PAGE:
What is awkward is suggesting that Eric Hovind, a man who claims the earth is 6,000 years old, qualifies as a free thinker. To claim that the term “free thinker” applies to anyone who has a thought about anything, no matter how misinformed or inane, would make the term meaningless. Besides people were less angry and more annoyed. Atheists don’t show up in peoples churches and force their way in front of the pulpit to shout at people. We don’t do that because it would make us look like assholes.

7. It’s awkward that the monument has what looks like a biohazard symbol on it.

Uh… here is what the two symbols look like.


Do these really look similar? I feel like this was just a stupid way to fill out his list, since “top 9 awkward facts” wouldn’t have the same ring to it.

8. But the symbol actually shows an atom. J.J. Thomson won the 1906 Nobel Prize in Physics for discovering the electron. He was a churchgoer who read the Bible every night. Which is awkward for atheists.

OK, given that he actually knew it was the symbol for an atom, I’m even more certain that number 7 was just a lazy attempt at filler. How exactly is this suppose to be awkward anyway? I suppose if most atheists took the position that no religious person has ever done anything of merit in the history of the world it would be awkward, but I’ve never met an atheist with that opinion.

Atheists acknowledge Isaac Newton for his contributions to science without any awkwardness. Yet it was not Thomson’s or Newton’s religion that led them to these discoveries. In fact it is worth noting that despite Newton’s major contributions most of his work was complete nonsense due to his fascination with alchemy and theology. It’s possible that Newton could have accomplished much more if he hadn’t spent the majority of his carrier writing theological treatises. There is a good reason scientists still use the laws of motion but don’t pay any attention to Newton’s work in alchemy.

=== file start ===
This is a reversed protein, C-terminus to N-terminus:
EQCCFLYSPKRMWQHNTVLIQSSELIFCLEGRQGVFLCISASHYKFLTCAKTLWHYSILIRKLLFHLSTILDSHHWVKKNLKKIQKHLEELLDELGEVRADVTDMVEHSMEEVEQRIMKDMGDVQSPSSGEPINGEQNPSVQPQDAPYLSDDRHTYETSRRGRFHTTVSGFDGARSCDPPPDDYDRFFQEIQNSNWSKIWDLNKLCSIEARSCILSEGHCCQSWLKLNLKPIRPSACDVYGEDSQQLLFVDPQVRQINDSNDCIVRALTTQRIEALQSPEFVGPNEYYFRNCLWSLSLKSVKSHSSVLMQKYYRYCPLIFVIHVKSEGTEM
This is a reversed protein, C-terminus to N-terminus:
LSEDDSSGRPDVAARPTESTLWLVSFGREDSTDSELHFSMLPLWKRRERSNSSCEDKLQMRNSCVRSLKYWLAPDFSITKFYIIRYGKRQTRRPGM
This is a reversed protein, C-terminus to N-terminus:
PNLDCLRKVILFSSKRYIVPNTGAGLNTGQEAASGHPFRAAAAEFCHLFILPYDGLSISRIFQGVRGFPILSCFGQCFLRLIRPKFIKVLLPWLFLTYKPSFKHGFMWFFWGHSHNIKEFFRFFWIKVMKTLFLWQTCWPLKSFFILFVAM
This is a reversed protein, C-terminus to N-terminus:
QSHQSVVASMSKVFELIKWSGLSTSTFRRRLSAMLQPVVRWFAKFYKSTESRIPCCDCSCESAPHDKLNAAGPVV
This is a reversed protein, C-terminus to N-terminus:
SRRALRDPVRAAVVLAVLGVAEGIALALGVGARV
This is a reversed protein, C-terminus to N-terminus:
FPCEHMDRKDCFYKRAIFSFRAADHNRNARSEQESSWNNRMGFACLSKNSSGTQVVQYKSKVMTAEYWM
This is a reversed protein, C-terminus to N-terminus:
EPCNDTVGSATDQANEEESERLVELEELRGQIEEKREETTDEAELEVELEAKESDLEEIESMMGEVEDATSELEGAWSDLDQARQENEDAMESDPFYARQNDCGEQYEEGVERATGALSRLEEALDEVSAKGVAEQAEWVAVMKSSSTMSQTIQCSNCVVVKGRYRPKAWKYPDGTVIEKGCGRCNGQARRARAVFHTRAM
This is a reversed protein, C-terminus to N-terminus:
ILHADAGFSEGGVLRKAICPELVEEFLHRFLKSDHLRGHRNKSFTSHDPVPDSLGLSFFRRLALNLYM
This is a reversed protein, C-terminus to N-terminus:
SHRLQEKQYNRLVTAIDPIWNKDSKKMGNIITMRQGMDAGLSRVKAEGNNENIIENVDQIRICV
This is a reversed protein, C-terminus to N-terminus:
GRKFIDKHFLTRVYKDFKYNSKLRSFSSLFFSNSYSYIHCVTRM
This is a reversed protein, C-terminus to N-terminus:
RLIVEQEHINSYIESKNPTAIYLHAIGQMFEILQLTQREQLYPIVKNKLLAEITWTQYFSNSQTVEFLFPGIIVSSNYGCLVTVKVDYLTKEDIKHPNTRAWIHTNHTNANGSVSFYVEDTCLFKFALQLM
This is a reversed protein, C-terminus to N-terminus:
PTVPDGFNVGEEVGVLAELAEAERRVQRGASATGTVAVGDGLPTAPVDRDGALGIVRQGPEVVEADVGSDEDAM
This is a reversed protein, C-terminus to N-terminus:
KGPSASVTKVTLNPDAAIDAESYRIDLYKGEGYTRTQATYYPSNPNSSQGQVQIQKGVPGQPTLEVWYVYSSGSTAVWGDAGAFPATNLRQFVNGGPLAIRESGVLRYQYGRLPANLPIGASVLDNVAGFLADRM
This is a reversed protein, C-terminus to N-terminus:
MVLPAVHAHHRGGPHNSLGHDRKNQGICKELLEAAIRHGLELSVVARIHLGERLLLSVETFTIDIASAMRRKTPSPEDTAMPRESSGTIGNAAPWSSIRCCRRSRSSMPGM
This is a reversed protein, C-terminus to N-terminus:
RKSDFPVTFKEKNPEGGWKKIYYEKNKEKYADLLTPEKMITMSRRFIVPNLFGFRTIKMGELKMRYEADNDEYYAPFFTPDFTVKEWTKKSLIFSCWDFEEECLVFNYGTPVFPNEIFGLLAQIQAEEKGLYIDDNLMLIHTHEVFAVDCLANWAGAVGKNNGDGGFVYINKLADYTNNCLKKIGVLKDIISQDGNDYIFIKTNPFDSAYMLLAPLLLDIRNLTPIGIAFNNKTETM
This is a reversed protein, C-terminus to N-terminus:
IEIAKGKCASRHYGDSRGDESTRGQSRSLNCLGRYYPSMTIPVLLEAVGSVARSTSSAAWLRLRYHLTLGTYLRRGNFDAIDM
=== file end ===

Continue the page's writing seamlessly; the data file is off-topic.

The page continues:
9. A quote on the monument says “An atheist strives for involvement in life and not escape into death.” Awkward: atheists Jack Kevorkian (Dr. Death) and Derek Humphry (founder of the Hemlock Society) would disagree

Kevorkian supports the right of people who are dying of degenerative illnesses to choose to end their life early rather than suffer through months of agonizing pain. There is nothing awkward about wanting people to be able to live a long and happy life, while also supporting Kevorkian’s aim in this area.

10. A New Jersey-based group went to Florida to build an atheist monument. That sounds kind of … missionary and proselytizing. Which is awkward for people who are against that kind of thing …

I’m not sure that taking a trip to Florida counts as proselytizing. In any case I don’t think most atheists are against proselytizing in the sense of people on equal social footing debating ideas. We are against teachers proselytizing to their students in part because that is not a position of equal social footing, the teacher is using their authority to force people to listen and to stifle disagreement. However, I’m not opposed to the free exchange of ideas. Indeed it is that very free exchange that is causing religion to loose ground in many debates, like this one for instance.

I think most atheists have pointed out that we would prefer that no religious monuments be placed in front of courthouses or city hall or any other state owned building. If the 10 commandments display had been placed in front of a church or some other privately owned building Christians wouldn’t have heard a peep from us and we certainly wouldn’t have put up our own monument, so in a way they only have themselves to blame.